The Simple Things

With my life being so busy at the moment – I feel I hardly have any time to myself – I’m taking great pleasure in the little things. In the things which take little energy or effort. The Simple Things In Life.

My favourite recipes are quick and easy; the sort which can be committed to memory after one or two attempts and can be adapted without trouble.

As an example, chocolate truffles. The basic recipe I use can be adapted for all sorts of flavours and types of chocolate, and these days, can be made in about 5 minutes. 20 if you include the rolling out. And I suppose there’s the 3 hours or so waiting for the mixture to set.

RaspberryTruffles.jpg

I prefer to use dark chocolate – it seems to handle the melting and mixing process more happily than milk or white. In fact, unless absolutely necessary, I don’t use milk chocolate at all.

White chocolate is so-so. The fat tends to come out more with white chocolate which gives the mix an odd appearance, but doesn’t affect the taste. Might just be the cheap chocolate, of course. On the other hand, it’s better for more delicate flavours than dark, which can overpower.

The above truffles are raspberry and coconut. With a splash of mango vodka.

 

(Almost) According to ScandiKitchen: Kladdkaka

There is a café just off of Oxford Street. (There’s probably a lot of cafés off of Oxford Street.) I can’t remember exactly where, but you can get there in almost a straight line from Goodge Street, from the street opposite Paperchase, with the Tesco Metro on it. Walk along there for about ten minutes or so.

Actually, that might be a lie. You might have to turn off it somewhere. It’s been a while.

Anyway, this café, ScandiKitchen, is a home away from home for Scandinavian expats. It provides Scandinavian food and a small grocery section for imports. Like reindeer meat. And Scandinavian licorice. But I go for the cakes.

One of the things I miss the most about my time in Sweden is the baked goods. Sweden has some wonderful cake recipes. Especially kladdkaka. I normally describe this as a sort of brownie-cake, and my ScandiKitchen recipe book say it literally means sticky cake.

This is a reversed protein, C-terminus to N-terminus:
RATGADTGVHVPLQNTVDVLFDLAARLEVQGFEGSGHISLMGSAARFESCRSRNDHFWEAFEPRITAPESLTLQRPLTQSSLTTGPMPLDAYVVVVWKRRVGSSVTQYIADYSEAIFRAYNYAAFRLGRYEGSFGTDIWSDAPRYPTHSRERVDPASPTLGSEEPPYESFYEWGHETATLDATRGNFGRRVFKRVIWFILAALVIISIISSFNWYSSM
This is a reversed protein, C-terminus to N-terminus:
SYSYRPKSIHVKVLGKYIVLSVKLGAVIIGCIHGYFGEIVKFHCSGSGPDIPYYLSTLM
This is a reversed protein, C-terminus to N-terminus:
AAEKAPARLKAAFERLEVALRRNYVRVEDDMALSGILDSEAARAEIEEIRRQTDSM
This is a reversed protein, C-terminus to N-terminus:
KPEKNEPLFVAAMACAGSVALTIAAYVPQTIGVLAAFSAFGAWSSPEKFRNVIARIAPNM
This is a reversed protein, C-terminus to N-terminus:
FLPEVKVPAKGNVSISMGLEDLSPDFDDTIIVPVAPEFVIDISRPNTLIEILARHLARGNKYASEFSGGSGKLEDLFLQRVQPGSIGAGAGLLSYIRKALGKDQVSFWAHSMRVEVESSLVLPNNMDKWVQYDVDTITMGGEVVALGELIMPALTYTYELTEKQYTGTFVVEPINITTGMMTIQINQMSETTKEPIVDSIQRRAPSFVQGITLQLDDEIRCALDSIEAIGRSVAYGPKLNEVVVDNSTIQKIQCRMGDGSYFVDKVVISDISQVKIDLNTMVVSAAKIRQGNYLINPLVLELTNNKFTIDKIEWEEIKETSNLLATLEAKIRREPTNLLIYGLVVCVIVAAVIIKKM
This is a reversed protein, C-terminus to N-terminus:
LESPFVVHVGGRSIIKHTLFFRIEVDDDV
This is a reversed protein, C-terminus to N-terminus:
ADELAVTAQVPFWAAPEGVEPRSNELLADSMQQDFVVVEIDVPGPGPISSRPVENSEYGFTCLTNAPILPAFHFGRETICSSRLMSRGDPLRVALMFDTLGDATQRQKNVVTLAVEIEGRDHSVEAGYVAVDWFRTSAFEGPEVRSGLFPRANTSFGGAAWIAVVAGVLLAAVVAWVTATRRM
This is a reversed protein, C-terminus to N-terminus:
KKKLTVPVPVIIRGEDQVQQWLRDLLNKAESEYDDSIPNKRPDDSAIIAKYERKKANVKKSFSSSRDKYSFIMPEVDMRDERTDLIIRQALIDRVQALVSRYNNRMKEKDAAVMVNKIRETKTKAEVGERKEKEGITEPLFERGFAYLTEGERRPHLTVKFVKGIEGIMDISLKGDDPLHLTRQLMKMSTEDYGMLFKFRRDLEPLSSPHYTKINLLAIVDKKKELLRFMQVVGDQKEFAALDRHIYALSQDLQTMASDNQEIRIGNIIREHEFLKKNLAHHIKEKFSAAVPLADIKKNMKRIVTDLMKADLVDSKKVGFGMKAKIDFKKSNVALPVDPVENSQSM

Kkaddkaka.jpg

This isn’t the one I made, but a picture of the picture in the book. Mine was eaten too quickly for photographs.

It’s a reasonably quick and simple recipe too:

2 eggs

200g sugar

100 butter, melted and cooled slightly

150g flour

3 tablespoons of cocoa powder

Pinch of salt

Teaspoon of vanilla

  1. Whisk together eggs and sugar until light and fluffy.
  2. Stir in dry ingredients and vanilla
  3. Add melted butter and mix well.
  4. Bake for 10-15 minutes at 180C/350F/gas mark 4 in a 20 cm cake tin

The crust should need a little pressure to crack but the cake shouldn’t be completely cooked. The middle should still be a bit runny – it’ll set once cooled.

Best served with a dollop of cream.

Mine, I think, was slightly overdone. Still tasty, but I feel it probably should not have broken neatly in half when I picked it up…

P.S. – Apologies for the delay – one of those weeks!

How Thick is a Piece of Wool?

Answer: How long is it? Although, you’re more likely to receive a definitive answer about its thickness than about its length.

I began my crochet journey with normal, standard, double-knit yarns and 4-5mm crochet hooks. Since then, I’ve played with Chunky yarns, and 6-7mm hooks, and 4-ply sock wool, with 2mm hooks.

ProjectBag

As you can see, I currently have two crochet projects on the go – one in the 4-ply, and one in the Chunky.

My preference, I have decided (and it wasn’t a difficult decision, I’ll be honest), is for the thicker yarns. I find them easier for counting and for hooking through the stitches and for generally crocheting.

Titchy-witchy 4-ply wool and attendant dinky hook – frankly, just too fiddly for words. There’s probably an art to it which I simply haven’t worked out yet. Or you need thinner, more elegant fingers than I have. Especially when it comes to making the limbs of these monsters. I’m a bit further along than this photo suggests, having completed the body of the 4-ply monster, but I’ve been having trouble with the first limb. It’s the 12 stitch tube for the arm. I keep adding extra stitches as I go around. (Fingers crossed I’ve finally worked it out – but it has taken me about half a dozen false starts!)

I don’t have these problems with the thicker yarns. Okay, I probably have the adding in extra stitches one, (but don’t we all?) but it’s much easier to find the extra stitch and head back to remove it.

 

P.S. – I’ve decided that my craft weeks will likely be just the one post, and that I really rather like writing about chocolate, so I’ll probably talk about that more than just for one week a month. Probably Life will become somewhat more chocolatey. This is a good thing, I feel.

 

VCT: A Brief History of Chocolate